CBS Reporter: Clinton E-Mails Issue of ‘Trust’ Is With NY Times, Not Hillary

During an appearance on CBS This Morning: Saturday, reporter Paula Reid desperately urged viewers to not blame Hillary Clinton if a possible Department of Justice investigation reveals she sent classified State Department documents from her private e-mail server. 

The CBS News justice reporter acted like a Clinton spokesperson as she argued that “This particular issue really shouldn’t have any impact on Clinton. The issue of the e-mails has been out there for a long time.”

Host Vinita Nair initially brought up the issue of “trustworthiness” for Mrs. Clinton which has “been something that has dogged former secretary of state” before she wondered “[h]ow do you think all of this will affect her and in particular on that, I guess, criticism?” 

In response, Reid quickly defended Clinton from questions about her trustworthiness and instead chose to blame the messenger: 

This particular issue really shouldn’t have any impact on Clinton. The issue of the e-mails has been out there for a long time. This is not a criminal matter. In fact, it’s far from it. If there are any questions about trust -- trustworthiness it comes from the New York Times or the Department of Justice.

From the beginning of the segment, Reid made sure to downplay the significance of the “security referral” over Clinton possibly sending classified information as nothing out of the ordinary: 

This is not a criminal referral. There was a lot of confusion about this yesterday. And even in talking the sources at the Department of Justice, a security referral sort of administrative flag is very unusual and unfamiliar to a lot of lawyers at the Department of Justice.
--
The Department of Justice will look-- justice officials will look at whatever evidence they’ve been presented and determine whether or not they need to go in and take additional measures to protect this classified information. Now, while this is not criminal at this point, any inquiry can always uncover potential evidence of criminal wrongdoing. But at this point, it shouldn’t take very long to figure out a way to-- to remedy the situation.

See relevant transcript below. 

CBS This Morning: Saturday 

July 25, 2015 

VINITA NAIR: CBS News justice reporter Paula Reid has been following this story closely. She’s in our Washington bureau with more. Good morning to you, Paula.

PAULA REID: Good morning.

NAIR: So tell us about this security referral. Is there a criminal element involved in that?

REID: A security referral is just meant to flag when classified information may not be properly stored. And in this case, they’re particular worried about a private server and a thumb drive that may contain some classified information and these-- these two items are not in the possession of the government. At this point, there’s no evidence of criminal wrongdoing. This is not a criminal referral. There was a lot of confusion about this yesterday. And even in talking the sources at the Department of Justice, a security referral sort of administrative flag is very unusual and unfamiliar to a lot of lawyers at the Department of Justice.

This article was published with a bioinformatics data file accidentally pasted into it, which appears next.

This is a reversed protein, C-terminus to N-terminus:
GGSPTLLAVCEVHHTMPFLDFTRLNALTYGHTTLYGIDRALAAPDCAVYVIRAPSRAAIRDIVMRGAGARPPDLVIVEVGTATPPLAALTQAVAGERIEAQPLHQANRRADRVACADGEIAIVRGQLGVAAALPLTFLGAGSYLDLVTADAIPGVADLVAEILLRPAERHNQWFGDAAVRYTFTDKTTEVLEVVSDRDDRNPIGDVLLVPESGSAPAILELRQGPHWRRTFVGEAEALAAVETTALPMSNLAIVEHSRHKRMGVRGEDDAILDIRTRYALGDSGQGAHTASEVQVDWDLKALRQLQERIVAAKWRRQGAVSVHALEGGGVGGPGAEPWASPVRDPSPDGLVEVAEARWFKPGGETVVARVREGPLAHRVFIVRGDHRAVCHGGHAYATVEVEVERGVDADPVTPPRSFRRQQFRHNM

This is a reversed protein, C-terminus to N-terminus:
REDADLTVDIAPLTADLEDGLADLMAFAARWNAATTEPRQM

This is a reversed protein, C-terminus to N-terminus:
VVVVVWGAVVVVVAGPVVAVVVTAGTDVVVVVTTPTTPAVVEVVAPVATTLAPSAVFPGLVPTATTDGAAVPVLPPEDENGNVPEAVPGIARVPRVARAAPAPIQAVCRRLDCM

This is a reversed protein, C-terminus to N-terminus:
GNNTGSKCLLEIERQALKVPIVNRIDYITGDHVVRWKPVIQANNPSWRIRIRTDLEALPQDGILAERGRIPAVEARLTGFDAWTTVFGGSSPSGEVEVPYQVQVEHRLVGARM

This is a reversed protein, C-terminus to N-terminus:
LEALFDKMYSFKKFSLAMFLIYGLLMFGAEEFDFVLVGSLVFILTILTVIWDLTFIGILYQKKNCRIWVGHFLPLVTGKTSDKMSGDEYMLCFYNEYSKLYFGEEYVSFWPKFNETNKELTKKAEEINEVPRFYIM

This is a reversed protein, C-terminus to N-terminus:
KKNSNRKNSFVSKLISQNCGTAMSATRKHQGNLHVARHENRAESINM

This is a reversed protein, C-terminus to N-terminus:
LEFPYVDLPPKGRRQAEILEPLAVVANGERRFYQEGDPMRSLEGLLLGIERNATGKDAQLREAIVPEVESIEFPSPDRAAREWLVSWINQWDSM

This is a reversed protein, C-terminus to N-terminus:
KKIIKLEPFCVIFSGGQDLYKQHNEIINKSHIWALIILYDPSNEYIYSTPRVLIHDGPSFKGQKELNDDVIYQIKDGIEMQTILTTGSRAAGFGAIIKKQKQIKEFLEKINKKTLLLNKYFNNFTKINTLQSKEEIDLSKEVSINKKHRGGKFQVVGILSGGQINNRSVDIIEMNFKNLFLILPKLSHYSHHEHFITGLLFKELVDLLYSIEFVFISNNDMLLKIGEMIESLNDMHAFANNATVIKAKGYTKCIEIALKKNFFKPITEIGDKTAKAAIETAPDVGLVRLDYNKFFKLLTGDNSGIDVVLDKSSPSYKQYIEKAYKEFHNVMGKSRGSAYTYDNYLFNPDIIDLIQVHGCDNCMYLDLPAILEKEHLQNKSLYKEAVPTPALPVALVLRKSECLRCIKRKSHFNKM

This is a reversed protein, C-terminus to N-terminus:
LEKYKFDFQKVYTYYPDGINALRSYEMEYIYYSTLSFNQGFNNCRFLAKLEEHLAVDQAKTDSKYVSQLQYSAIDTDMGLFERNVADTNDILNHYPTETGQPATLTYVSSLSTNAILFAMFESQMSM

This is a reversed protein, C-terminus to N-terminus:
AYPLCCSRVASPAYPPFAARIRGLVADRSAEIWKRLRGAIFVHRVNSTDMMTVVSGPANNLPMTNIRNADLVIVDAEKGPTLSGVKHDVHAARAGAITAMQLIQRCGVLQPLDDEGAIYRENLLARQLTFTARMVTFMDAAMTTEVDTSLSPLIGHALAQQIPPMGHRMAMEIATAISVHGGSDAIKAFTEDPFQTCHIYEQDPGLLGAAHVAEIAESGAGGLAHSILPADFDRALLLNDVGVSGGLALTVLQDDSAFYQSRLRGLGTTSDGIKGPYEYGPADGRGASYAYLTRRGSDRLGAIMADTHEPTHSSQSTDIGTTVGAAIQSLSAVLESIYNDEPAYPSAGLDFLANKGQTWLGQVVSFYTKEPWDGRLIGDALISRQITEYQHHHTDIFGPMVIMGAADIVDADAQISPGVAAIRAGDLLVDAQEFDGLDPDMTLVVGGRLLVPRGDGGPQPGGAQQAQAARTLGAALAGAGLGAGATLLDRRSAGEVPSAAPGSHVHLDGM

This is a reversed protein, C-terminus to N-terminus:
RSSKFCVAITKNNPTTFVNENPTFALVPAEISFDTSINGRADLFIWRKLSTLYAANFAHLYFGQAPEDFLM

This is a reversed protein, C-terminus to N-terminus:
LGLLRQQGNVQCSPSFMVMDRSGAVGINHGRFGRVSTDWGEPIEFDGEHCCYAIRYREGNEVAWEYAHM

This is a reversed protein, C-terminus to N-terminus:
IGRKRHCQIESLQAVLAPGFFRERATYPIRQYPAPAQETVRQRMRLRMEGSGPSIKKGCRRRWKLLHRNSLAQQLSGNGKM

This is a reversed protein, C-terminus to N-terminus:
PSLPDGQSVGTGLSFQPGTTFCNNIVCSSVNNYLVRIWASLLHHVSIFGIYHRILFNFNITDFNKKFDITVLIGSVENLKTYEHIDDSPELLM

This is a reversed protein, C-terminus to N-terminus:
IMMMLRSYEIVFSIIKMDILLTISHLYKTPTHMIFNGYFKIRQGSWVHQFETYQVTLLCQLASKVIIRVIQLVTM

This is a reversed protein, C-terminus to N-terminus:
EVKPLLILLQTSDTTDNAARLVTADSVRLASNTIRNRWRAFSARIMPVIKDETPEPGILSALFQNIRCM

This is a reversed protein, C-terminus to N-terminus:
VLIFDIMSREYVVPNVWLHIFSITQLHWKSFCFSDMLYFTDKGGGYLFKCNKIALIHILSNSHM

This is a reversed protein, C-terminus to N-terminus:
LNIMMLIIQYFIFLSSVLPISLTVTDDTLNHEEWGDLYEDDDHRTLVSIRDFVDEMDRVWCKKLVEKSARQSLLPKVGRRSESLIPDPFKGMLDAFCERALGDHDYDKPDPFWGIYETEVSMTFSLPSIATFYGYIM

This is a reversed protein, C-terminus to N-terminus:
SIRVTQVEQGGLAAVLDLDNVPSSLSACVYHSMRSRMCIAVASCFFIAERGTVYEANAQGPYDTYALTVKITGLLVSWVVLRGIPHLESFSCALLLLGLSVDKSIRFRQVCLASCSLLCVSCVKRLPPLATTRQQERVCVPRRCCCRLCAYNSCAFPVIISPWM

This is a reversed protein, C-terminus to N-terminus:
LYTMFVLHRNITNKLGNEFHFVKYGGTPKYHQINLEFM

ANTHONY MASON: Paula, there was, as you mentioned, a lot of confusion yesterday about this and the initial reports were that it was a criminal referral. What exactly happened do you think?

REID: Following the report by the New York Times that Clinton was the subject of a potential criminal inquiry, the Department of Justice confirmed that they had indeed received a criminal referral. Just a few hours later, they came out and issued a rare correction to the national media saying we received the referral but it’s not a criminal referral, which raised the question is that if you refer a matter to the Department of Justice and it’s not criminal, what is it? And that elicited an even more rare statement from two federal watchdogs clarifying that this is what is called a security referral. It’s a tool that’s unique to the counterintelligence community.

NAIR: Yeah, we’re certainly in uncharted territories. I want to ask you just about trustworthiness, because that’s obviously been something that has dogged former secretary of state. How do you think all of this will affect her and in particular on that, I guess, criticism?

REID: This particular issue really shouldn’t have any impact on Clinton. The issue of the e-mails has been out there for a long time. This is not a criminal matter. In fact, it’s far from it. If there are any questions about trust-- trustworthiness it comes from the New York Times or the Department of Justice.

MASON: How long does it take for something like this to play out, Paula, once the referral like which has been made?

REID: The Department of Justice will look-- justice officials will look at whatever evidence they’ve been presented and determine whether or not they need to go in and take additional measures to protect this classified information. Now, while this is not criminal at this point, any inquiry can always uncover potential evidence of criminal wrongdoing. But at this point, it shouldn’t take very long to figure out a way to-- to remedy the situation.

 

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